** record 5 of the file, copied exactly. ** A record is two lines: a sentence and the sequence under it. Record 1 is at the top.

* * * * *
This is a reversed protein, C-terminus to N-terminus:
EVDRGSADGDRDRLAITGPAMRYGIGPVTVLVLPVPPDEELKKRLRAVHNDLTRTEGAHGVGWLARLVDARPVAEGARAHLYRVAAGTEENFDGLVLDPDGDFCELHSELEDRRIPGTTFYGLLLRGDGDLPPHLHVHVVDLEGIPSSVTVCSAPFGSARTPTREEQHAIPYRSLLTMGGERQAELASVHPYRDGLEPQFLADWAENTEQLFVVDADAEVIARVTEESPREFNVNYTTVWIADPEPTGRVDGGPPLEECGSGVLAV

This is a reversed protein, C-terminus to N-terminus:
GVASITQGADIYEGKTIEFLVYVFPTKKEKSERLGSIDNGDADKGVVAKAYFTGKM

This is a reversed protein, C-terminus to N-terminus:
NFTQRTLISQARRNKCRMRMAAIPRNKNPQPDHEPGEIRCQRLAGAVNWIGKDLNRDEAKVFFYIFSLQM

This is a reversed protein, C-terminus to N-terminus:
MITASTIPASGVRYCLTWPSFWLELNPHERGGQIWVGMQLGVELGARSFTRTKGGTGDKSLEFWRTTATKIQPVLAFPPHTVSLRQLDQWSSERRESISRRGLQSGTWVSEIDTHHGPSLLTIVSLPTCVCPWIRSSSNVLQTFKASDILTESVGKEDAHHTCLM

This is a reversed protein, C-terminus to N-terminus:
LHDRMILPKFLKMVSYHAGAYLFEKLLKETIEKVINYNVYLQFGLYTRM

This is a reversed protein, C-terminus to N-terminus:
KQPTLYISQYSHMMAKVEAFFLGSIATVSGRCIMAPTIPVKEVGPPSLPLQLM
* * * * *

This is a reversed protein, C-terminus to N-terminus:
LHDRMILPKFLKMVSYHAGAYLFEKLLKETIEKVINYNVYLQFGLYTRM